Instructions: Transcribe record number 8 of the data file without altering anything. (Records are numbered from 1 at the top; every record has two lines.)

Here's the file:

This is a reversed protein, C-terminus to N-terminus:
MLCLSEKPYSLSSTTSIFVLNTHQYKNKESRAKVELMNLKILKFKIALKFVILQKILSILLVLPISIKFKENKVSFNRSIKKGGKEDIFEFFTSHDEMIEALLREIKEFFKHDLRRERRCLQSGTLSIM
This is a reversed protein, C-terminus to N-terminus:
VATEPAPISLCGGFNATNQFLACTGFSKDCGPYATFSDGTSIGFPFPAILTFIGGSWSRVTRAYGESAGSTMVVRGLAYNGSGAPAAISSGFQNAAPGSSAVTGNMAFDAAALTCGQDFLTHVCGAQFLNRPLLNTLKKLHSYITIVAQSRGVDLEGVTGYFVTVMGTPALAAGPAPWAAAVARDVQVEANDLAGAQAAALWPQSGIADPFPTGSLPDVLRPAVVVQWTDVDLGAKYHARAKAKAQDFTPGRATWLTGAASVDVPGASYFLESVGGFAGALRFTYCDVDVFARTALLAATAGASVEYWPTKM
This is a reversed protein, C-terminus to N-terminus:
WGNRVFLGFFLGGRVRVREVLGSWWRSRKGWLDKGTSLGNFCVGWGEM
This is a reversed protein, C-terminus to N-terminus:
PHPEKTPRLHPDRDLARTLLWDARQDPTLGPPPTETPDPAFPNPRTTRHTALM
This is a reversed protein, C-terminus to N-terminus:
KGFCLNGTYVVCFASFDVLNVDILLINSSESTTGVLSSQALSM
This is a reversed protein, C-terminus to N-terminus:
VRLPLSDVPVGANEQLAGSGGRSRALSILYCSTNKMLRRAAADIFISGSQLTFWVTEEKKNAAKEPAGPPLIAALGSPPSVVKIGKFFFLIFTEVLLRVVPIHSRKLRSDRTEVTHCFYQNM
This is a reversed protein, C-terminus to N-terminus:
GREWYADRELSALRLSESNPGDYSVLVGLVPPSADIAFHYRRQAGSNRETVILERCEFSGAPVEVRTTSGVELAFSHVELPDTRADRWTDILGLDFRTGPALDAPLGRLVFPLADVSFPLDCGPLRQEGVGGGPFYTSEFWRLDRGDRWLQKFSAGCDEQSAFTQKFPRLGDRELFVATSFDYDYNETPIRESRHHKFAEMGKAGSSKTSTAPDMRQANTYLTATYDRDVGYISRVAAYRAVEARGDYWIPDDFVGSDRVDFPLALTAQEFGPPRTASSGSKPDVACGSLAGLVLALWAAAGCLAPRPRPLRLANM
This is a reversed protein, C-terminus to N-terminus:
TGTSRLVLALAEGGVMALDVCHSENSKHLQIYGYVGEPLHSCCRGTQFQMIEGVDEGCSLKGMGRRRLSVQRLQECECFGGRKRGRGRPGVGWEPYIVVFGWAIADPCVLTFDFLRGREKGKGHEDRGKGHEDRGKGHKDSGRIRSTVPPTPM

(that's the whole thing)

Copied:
This is a reversed protein, C-terminus to N-terminus:
TGTSRLVLALAEGGVMALDVCHSENSKHLQIYGYVGEPLHSCCRGTQFQMIEGVDEGCSLKGMGRRRLSVQRLQECECFGGRKRGRGRPGVGWEPYIVVFGWAIADPCVLTFDFLRGREKGKGHEDRGKGHEDRGKGHKDSGRIRSTVPPTPM